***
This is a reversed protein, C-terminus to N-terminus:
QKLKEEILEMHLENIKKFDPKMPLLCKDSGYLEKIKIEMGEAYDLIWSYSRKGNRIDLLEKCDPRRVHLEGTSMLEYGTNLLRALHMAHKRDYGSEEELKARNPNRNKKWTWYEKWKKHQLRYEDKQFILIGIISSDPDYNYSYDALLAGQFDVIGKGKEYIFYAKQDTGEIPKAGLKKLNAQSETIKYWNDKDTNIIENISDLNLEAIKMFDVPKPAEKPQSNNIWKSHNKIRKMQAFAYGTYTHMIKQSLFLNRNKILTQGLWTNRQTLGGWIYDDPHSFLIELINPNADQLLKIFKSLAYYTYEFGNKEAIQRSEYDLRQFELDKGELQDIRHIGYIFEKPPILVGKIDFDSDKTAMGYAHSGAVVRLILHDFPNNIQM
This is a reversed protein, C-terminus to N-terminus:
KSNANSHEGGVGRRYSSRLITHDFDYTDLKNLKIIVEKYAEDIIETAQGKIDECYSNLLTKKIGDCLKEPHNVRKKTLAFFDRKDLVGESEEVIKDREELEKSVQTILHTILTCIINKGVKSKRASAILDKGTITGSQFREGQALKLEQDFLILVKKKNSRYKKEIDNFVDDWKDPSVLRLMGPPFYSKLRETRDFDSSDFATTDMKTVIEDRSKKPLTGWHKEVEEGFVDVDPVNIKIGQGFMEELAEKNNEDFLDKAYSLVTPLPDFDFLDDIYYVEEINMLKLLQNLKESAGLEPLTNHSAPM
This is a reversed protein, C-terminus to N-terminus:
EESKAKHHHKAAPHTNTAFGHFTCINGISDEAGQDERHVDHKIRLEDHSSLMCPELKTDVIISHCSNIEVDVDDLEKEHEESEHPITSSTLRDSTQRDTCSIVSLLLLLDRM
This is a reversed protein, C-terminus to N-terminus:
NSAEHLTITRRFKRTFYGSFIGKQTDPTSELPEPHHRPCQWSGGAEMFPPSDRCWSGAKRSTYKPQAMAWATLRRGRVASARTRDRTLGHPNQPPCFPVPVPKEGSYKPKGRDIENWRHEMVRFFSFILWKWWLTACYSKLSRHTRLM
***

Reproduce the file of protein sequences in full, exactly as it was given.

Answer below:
This is a reversed protein, C-terminus to N-terminus:
QKLKEEILEMHLENIKKFDPKMPLLCKDSGYLEKIKIEMGEAYDLIWSYSRKGNRIDLLEKCDPRRVHLEGTSMLEYGTNLLRALHMAHKRDYGSEEELKARNPNRNKKWTWYEKWKKHQLRYEDKQFILIGIISSDPDYNYSYDALLAGQFDVIGKGKEYIFYAKQDTGEIPKAGLKKLNAQSETIKYWNDKDTNIIENISDLNLEAIKMFDVPKPAEKPQSNNIWKSHNKIRKMQAFAYGTYTHMIKQSLFLNRNKILTQGLWTNRQTLGGWIYDDPHSFLIELINPNADQLLKIFKSLAYYTYEFGNKEAIQRSEYDLRQFELDKGELQDIRHIGYIFEKPPILVGKIDFDSDKTAMGYAHSGAVVRLILHDFPNNIQM
This is a reversed protein, C-terminus to N-terminus:
KSNANSHEGGVGRRYSSRLITHDFDYTDLKNLKIIVEKYAEDIIETAQGKIDECYSNLLTKKIGDCLKEPHNVRKKTLAFFDRKDLVGESEEVIKDREELEKSVQTILHTILTCIINKGVKSKRASAILDKGTITGSQFREGQALKLEQDFLILVKKKNSRYKKEIDNFVDDWKDPSVLRLMGPPFYSKLRETRDFDSSDFATTDMKTVIEDRSKKPLTGWHKEVEEGFVDVDPVNIKIGQGFMEELAEKNNEDFLDKAYSLVTPLPDFDFLDDIYYVEEINMLKLLQNLKESAGLEPLTNHSAPM
This is a reversed protein, C-terminus to N-terminus:
EESKAKHHHKAAPHTNTAFGHFTCINGISDEAGQDERHVDHKIRLEDHSSLMCPELKTDVIISHCSNIEVDVDDLEKEHEESEHPITSSTLRDSTQRDTCSIVSLLLLLDRM
This is a reversed protein, C-terminus to N-terminus:
NSAEHLTITRRFKRTFYGSFIGKQTDPTSELPEPHHRPCQWSGGAEMFPPSDRCWSGAKRSTYKPQAMAWATLRRGRVASARTRDRTLGHPNQPPCFPVPVPKEGSYKPKGRDIENWRHEMVRFFSFILWKWWLTACYSKLSRHTRLM